Outgoing SMTP Servers

Jack Bates jbates at brightok.net
Mon Oct 31 18:32:00 UTC 2011

On 10/31/2011 11:48 AM, Michael Thomas wrote:
> I've often wondered the same thing as to what the resistance is to outbound
> filtering is. I can think of a few possibilities:
> 1) cost of filtering
> 2) false positives
> 3) really _not_ wanting to know about abuse

On the other hand, you have

1) cost of tracking
2) support costs handling infections

It's really an range from "easiest and cost effective" to "doing it 
right". I personally run hybrid. There are areas that are near 
impossible to track; this is especially true for wide area 
wireless/cellular/NAT areas. I always recommend my customers block 
tcp/25, even to the local smarthosts. Use 587 and authentication to 
support better tracking. It's a hack, though, as it doesn't stop other 
abuses and it won't fix the underlying root cause.

In locations that support ease of tracking, using a mixture of feedback 
loops with proper support is usually the proper way. This allows 
notification and fixing of the root cause. In our case, we recommend 
quick suspensions to demonstrate to customer how seriously we take the 
problem, and then we point out that the sending of spam/scanning is only 
the easier to detect symptoms. It is unlikely we'll notice if they have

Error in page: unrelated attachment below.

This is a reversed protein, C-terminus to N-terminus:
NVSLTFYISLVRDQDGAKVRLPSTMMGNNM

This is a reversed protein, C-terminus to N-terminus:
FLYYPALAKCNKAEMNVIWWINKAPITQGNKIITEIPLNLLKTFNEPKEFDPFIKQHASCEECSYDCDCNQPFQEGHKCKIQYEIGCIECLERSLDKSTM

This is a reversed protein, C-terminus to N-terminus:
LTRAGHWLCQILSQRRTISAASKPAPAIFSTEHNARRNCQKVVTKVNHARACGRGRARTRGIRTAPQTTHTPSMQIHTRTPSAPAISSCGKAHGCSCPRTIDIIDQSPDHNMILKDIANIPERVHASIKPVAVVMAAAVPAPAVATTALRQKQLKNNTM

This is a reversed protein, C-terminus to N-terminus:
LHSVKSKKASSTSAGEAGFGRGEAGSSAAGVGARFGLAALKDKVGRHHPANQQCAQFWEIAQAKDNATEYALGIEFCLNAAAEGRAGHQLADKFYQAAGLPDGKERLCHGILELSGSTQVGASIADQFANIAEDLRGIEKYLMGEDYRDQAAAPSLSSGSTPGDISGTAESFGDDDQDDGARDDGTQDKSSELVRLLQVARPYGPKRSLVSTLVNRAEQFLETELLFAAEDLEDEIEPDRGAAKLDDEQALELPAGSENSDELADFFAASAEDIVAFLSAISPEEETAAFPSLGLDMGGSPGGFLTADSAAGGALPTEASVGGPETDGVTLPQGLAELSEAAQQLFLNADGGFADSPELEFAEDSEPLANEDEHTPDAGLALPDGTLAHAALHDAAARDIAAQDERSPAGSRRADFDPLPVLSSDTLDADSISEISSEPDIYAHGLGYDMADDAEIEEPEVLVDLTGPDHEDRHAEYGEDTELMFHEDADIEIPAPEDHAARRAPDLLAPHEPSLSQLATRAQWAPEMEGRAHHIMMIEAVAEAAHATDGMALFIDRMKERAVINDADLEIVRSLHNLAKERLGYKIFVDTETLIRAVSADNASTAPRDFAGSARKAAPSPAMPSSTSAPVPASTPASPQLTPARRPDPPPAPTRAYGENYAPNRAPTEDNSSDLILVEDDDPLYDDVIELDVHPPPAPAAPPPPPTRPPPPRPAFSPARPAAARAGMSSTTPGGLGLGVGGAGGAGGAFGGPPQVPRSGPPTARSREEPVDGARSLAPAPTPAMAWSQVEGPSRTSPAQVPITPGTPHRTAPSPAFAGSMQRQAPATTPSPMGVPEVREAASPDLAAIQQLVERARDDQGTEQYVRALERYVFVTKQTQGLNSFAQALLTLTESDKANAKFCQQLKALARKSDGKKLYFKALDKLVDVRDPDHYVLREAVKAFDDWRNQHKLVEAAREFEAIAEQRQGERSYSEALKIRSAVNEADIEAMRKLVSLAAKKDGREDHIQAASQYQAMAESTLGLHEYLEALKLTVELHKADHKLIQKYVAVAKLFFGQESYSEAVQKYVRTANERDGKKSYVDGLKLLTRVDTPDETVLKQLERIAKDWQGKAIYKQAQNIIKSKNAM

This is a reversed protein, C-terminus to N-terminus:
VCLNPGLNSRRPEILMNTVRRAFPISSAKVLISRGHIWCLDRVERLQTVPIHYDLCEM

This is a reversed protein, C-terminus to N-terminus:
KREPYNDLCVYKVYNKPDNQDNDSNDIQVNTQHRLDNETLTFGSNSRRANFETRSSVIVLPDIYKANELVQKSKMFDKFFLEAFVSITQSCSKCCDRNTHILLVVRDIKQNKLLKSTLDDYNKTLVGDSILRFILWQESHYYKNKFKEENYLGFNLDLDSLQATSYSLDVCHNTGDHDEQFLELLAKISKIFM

a keylogger as well.

Finally, when architecture allows it, dynamic profiles with ACL support 
allowing a default of tcp/25 blocked, and easy to find and click removal 
of an account from tcp/25 blocking, combined with ACL monitoring, 
flagging, and notification by support staff is probably the ultimate in 
ideal scenarios. Combined with a % of traffic mirrored into a tunnel to 
an IDS which monitors for things such as network scanning or known 
signatures outbound, it makes for a very effective mechanism to assist 
customers in protecting themselves.

I'm personally curious how much traffic is necessary to mirror to 
properly detect problems. ie, can you get away with 1% or less (GE for 
each 100GE-200GE of traffic) or if you must cover as much as 10%+. My 
traffic load is small enough that it doesn't matter, but it's always 
nice to know how well something might scale.


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